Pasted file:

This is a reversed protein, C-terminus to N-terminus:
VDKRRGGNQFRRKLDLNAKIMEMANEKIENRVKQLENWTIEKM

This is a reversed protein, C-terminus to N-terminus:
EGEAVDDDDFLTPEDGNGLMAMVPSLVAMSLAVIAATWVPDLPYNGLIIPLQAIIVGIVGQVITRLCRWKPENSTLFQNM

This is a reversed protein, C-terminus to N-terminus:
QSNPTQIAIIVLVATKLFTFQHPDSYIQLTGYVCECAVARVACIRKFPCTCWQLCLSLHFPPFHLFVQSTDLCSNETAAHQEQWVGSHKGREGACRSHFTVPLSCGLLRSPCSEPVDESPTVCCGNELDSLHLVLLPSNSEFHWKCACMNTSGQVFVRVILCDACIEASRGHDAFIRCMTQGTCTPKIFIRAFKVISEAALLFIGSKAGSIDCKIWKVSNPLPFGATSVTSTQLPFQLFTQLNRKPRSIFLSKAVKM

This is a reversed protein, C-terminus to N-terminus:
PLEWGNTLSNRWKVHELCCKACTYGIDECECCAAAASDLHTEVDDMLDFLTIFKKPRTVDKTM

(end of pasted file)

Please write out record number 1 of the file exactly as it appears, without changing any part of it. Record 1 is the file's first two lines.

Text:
This is a reversed protein, C-terminus to N-terminus:
VDKRRGGNQFRRKLDLNAKIMEMANEKIENRVKQLENWTIEKM